I remembered seeing a stranger standing near the gate listening to the Bible story I told to a group of  lost Chinese women. He didn’t stay long. I hoped he heard what I said. Maybe he did. I didn’t know.

After the last of the Chinese women left. I cleaned the court area then went to the kitchen to make tea for Lu and me. As the water boiled, Lu ran into the kitchen. “Someone to see you.”

I sighed. “Not now, I’m pouring tea.” 

Two soldiers barged into the kitchen and spoke softly to him. Lu turned to me and frowned. “They say I must go with them.”

Just like that. My helper had been taken by soldiers and I had to care for the wounded myself. I finished pouring my tea then carried it out to the table. To my surprise, two soldiers stood there staring at me. I asked, “Do you want tea?”

The soldiers didn’t answer. They stepped aside to let another man into the room. From his uniform, I guessed he was a general.

The general yelled. “You’re under arrest.”

I sipped my tea then put my cup down. “For what?”

He squinted and folded his arms together. “For keeping secret information from the government. Who told you information about me? Tell me and I will let you go free.”

“No one. All I know is you’re a general. Anyone can see from your uniform. Other than that I know nothing about you.”

His face turned red. “I shall ask you again. Who told you secrets about me?”

I rubbed my forehead and thought for a moment. I had no idea what he meant. “I’m sorry. I don’t know what information you want.”

He shook his fist at me and threw his hat on the ground. “Then you will remain a prisoner until you tell me the truth.”

That night my stomach grumbled. I searched the kitchen but found no food. I went to a soldier. “Excuse me, can I send for food?”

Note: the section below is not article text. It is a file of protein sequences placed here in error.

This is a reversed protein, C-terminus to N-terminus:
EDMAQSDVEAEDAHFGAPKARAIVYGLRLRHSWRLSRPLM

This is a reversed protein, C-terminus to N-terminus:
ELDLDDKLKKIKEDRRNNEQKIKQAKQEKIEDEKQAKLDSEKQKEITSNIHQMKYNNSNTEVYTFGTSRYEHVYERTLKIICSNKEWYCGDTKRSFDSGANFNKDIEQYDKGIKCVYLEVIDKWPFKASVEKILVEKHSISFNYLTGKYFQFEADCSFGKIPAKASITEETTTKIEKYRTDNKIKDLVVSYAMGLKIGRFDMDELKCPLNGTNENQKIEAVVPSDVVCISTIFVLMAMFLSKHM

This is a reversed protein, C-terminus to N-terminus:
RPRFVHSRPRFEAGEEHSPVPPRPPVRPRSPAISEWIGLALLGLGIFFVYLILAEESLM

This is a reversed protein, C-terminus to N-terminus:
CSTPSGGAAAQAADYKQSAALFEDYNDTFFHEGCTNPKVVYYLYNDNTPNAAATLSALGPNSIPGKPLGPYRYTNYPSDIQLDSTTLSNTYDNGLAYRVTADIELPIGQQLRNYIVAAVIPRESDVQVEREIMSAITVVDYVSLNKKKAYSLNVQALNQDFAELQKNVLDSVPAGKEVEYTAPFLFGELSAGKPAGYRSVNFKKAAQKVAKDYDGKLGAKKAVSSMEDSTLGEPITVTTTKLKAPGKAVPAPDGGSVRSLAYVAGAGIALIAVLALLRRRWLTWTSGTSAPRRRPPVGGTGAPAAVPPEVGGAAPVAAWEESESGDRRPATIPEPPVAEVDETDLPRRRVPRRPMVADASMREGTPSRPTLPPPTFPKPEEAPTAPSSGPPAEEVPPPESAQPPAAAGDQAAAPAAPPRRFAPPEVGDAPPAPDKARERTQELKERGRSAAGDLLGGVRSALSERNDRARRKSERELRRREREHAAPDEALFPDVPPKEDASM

One of the soldiers asked the general. He stormed into the inn and glared. “No! You will remain a prisoner until you tell me what I want to know.” Then he left.

For three days I tried to answer his question, but failed. He wouldn’t let me have food, and I clearly didn’t have the answer he wanted.  After the third day I think he grew tired of waiting.  He stomped into the inn with a red face and screamed, “Who told you I was a sinner? Answer me now!”

Oh! He must have been the person standing by the gate when I told the Bible story to the Chinese women. I finally understood what he meant. I picked up my Bible and showed him Roman 3: 23  For all have sinned and fallen short of the glory of God. “You see, General, all of us have sinned. Even I have sinned.”

I turned to Romans 6:23a The payment for sin is death. “Because of sin we must all die.”  He watched me turn to Romans 6:23b but the gift of God is eternal life through Jesus Christ our Lord. “God doesn’t want us to die. He has given you and me a gift. Look here–“. I turned to Romans 5:8 But God presented His love to us in this way: while we were still sinners, Jesus Christ died for us.”  

The general looked at the pages of my Bible then at me. “What do I need to do?” 

I turned to Romans 10:9 If you say you believe with your mouth that Jesus is Lord and believe in your heart God raised Him from the dead, you will be saved.  

The General shook his head. “No God would want to save me.”

I answered his questions one by one for an hour. At long last he bowed to his knees and asked Jesus into his heart.

Would you like to hear more? Come back next Monday.

Gladys Aylward

This blog is devoted to presenting Bible and missionary stories to kids of all ages in easy to understand, family-friendly language.

On Mondays, missionary stories will whisk you off to an adventure in another land into the life of  a missionary.

On Wednesdays and Saturdays, step into a the lives of those who are recorded in the Bible.

Your adventure starts Monday, May 22, 2011.

If you have questions, email me at


See you Monday!

Mary Vee